The Ghosts of Ganymede

An essay by Dr. Krista Solaris, presented by Suzanne van Rooyen
Illustration by Katie Nyborg

For six months we hurtled through the solar system towards that bright rock so dwarfed by the shadow of its planet, Jupiter. At last we approached our destination. Ganymede lay ensconced in the stellar soup surrounding it, rippled purple and green, speckled light and dark. It was a sight to make us weep. As our craft decelerated, dropping inexorably towards that alien surface, we peered in reverent silence at the orb that we prayed would hold the key to the salvation of our species.

We were JUICE-wo/men, JUpiter ICy Explorers charged with the singular task of saving our perishing people by establishing a base on Ganymede. We’d had our hopes on Callisto, that moon furthest from the radiation of Jupiter, but a meteor had ripped her from the skies, rending her to shrapnel and dashing our dreams of a colony on the cratered rock.

And so Salvation I embarked on a mission for the largest of the Galilean Moons, Ganymede. There, we’d pull cores from her frozen oceans, praying for the chemical composition to meet terraforming standards. We were also charged with investigating anomalous features of the geology while Earth’s terraforming armada awaited our signal to deploy. We were Earth’s emissaries, come to rape and pillage the silent satellite of her natural resources and establish our New Earth colony in her crater scars.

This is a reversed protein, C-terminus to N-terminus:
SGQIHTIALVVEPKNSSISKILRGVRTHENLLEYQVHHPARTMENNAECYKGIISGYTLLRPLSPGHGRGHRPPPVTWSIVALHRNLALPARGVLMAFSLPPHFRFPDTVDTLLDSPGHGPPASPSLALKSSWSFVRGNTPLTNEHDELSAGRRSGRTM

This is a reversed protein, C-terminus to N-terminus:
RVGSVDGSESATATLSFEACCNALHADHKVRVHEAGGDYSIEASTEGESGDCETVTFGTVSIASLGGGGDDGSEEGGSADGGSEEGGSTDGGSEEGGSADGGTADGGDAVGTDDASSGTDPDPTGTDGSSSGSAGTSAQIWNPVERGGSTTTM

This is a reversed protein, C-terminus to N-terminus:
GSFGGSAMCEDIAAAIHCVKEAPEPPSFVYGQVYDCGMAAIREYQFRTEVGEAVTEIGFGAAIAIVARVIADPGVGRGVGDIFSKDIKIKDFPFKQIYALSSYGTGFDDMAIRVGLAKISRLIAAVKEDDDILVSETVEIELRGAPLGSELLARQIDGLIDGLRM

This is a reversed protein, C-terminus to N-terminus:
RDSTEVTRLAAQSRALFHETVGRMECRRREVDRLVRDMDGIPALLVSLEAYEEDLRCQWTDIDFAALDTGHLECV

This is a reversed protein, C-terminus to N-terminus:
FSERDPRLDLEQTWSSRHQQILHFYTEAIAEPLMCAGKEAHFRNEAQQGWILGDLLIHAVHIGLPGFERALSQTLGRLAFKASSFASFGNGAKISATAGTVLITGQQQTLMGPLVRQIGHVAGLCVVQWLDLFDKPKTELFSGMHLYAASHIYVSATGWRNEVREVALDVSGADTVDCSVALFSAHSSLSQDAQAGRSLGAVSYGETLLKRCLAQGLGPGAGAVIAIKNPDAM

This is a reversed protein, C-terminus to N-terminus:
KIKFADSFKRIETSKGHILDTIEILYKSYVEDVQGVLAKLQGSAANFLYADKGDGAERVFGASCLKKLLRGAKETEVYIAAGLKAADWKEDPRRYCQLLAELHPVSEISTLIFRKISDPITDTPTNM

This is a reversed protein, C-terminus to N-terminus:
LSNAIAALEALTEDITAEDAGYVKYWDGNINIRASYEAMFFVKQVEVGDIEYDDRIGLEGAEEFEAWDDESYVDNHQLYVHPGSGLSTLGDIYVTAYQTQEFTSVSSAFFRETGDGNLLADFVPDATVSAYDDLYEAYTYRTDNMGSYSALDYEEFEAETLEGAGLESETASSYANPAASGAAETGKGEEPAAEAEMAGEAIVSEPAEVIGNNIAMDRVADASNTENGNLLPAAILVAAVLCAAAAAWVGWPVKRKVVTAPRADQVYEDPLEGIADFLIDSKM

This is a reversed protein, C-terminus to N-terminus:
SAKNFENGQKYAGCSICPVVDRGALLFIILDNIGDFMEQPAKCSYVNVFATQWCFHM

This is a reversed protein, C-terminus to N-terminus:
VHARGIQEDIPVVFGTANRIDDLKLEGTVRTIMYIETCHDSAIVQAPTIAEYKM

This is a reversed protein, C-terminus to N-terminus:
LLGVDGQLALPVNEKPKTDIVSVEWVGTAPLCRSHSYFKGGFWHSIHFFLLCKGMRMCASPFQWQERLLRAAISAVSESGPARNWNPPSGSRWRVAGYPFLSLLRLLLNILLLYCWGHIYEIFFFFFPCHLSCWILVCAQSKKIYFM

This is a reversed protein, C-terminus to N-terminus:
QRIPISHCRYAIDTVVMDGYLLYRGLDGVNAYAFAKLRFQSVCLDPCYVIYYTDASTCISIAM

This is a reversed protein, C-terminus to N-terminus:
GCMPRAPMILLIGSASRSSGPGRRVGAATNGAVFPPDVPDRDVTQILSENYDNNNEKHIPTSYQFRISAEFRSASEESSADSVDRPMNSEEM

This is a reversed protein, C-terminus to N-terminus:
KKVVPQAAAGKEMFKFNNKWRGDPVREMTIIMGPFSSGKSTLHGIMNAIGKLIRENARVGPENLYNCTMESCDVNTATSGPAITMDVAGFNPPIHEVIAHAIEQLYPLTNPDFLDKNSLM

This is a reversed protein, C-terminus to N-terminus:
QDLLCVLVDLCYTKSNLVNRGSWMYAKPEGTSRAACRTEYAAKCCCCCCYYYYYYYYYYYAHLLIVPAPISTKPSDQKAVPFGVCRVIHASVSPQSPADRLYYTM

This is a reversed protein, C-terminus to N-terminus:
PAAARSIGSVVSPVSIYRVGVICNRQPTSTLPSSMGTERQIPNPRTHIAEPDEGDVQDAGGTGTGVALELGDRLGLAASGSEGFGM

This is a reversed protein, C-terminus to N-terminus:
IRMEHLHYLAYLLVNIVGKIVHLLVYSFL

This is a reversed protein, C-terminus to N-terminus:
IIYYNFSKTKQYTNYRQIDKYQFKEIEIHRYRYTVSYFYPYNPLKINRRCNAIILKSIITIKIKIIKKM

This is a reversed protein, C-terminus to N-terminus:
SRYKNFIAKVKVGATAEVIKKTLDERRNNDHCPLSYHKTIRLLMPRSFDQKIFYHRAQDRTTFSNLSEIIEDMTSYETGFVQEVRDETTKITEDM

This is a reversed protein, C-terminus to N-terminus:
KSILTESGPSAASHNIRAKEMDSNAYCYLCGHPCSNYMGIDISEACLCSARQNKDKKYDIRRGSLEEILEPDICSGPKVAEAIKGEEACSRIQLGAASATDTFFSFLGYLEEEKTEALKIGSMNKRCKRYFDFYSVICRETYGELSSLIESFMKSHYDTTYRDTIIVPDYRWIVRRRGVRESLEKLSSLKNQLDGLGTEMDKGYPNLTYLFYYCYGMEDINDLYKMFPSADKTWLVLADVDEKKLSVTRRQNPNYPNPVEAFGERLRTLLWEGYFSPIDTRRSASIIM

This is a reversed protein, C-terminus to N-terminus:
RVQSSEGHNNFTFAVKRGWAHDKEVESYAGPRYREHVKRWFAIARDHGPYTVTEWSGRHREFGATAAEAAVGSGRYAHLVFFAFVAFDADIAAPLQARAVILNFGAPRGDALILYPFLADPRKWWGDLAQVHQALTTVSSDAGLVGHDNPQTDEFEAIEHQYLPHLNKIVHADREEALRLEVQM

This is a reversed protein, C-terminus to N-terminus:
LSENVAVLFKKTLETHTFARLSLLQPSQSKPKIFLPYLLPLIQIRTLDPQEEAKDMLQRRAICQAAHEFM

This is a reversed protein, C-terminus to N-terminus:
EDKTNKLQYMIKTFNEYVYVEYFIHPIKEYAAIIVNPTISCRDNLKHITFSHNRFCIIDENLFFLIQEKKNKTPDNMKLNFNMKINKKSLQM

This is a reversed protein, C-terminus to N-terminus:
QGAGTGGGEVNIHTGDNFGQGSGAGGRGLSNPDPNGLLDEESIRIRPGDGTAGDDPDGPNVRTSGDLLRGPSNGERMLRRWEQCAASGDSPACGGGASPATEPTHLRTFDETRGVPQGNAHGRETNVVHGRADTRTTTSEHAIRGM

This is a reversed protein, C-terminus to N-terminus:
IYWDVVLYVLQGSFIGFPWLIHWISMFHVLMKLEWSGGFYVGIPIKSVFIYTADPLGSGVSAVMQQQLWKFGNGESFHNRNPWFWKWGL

The Ghosts of Ganymede

They do not speak to me. They flutter on the periphery, never more than a dancing a shadow, a restless ghost with eyes that sparkle like swamp fire but never return my gaze.

To read the rest of this story, check out the Mad Scientist Journal: Spring 2012 collection.

Born in Staffordshire, England, Dr. Krista Solaris graduated with an M.Sc. from the University of Cambridge before pursuing a Ph.D. in terraformation science at MIT. Graduating top of her class, Solaris was recruited by NASA for the JUICE program. She departed for Ganymede on the ill-fated Salvation I expedition and to date, no trace has been found of her or her team. When not assisting NASA with terraformation strategies, Solaris could be found curled up on the couch with a good book, glass of Chardonnay and her cat, Mr. Higgs boson.

Suzanne van Rooyen is a freelance writer and author, born in South Africa and currently living in Finland. Her publishing credits include the cyberpunk novel ‘Dragon’s Teeth’ published by Divertir Publishing, LLC, short stories published by Golden Visions Magazine amongst others, and numerous non-fiction articles published across the globe. Although she has a Master’s degree in music, she prefers writing strange tales across the many sub-genres of speculative fiction and playing in the snow with her rambunctious shiba inu. She can be found at

Katie Nyborg’s art, plus information regarding hiring her, can be found at

Follow us online:
This entry was posted in Fiction and tagged , , , , , . Bookmark the permalink.